We in Georgia are enthralled by apples, past and present. In 1914 Mr. Tom Wynyard Bellhouse, Sr., a transplanted Englishman, purchased acreage amid the southern foothills of Appalachia, high up on Apple Pie Ridge, marker of the Eastern Continental Divide. The land and weather were perfect for fruit orchards and he wanted to grow apples.
The railroad that carried Mr. Tom's apples out into the world ran along the ridge. The tracks marked his property line in Alto, Georgia, near Cornelia. They are less than a mile from where I live, on a portion of the old Bellhouse estate.
In its heyday tiny Cornelia, in the southern part of Habersham County, was the epicenter of apple growing in the state of Georgia and throughout the South. The Sunday edition of the Atlanta Constitution, dated August 4, 1918, carried a page-and-a-half story about the forward-thinking little community and much of the mystique was due to apples. Mr. Tom was on the opening cusp of the Golden Age of Apples.
The boll weevil, feared destroyer of the cotton industry, began in Texas in 1892 and by 1922 had ruined crops and the people who worked them throughout the country. Apples took up the agricultural banner dropped by cotton. The railroad faithfully carried fruit by carload to distant markets and brought commerce and prosperity to the area.
By 1926 the Southern Railroad had awarded Cornelia what was to become its longtime claim to fame, "The Big Red Apple." The seven foot tall metal sculpture still rests atop an obalisk near the depot, now a town museum. An image of the monument has place of honor on the City of Cornelia seal.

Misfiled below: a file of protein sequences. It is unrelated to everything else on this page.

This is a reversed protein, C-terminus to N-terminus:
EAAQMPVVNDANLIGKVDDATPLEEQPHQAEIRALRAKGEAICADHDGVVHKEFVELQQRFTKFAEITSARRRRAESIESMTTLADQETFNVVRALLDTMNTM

The great apple orchards of Habersham County have faded into the past. The Georgia apple growing crown has travelled westward to Gilmer County. Poultry is now the agricultural leader in North Georgia. But plucky little Cornelia keeps its Big Red Apple polished bright. Each year, on a Saturday in October, the town hosts multitudes of visitors at "The Big Red Apple Festival."
We still grow plenty of apples in the area although there are no fruit-producing trees where I live. A trip to my local farm market gave me plenty of choices, though. I concentrated on locally grown and came home with bags and bags of Courtlands, Granny Smiths, Jonathans, Jonagold, Fujis and Mutsus. If Yorks had been in I would have gotten them, too. I think Mr. Bellhouse would approve.
Putting Apples By
I find that living on Apple Pie Ridge gives me a beloved mandate to produce apple pies. That makes me happy. I also have lots of other treats planned for my fruit. but I may just set a few apples to dry for old times sake.
During Mr. Tom's day drying was a favorite method of perservation. Cooks "put by" apple sauce, pie filling, apple butter and preserves, but drying required no boiling vats, not vast amounts of sugar and made for easy storage.
Women gathered on autumn days to share the work, sitting under the trees on wooden chairs with bowls in their laps. They "visited" while they got busy with their paring knives and whittled down great piles of apples. Less desirable fruit went for apple butter, peels and cores went to the hogpen.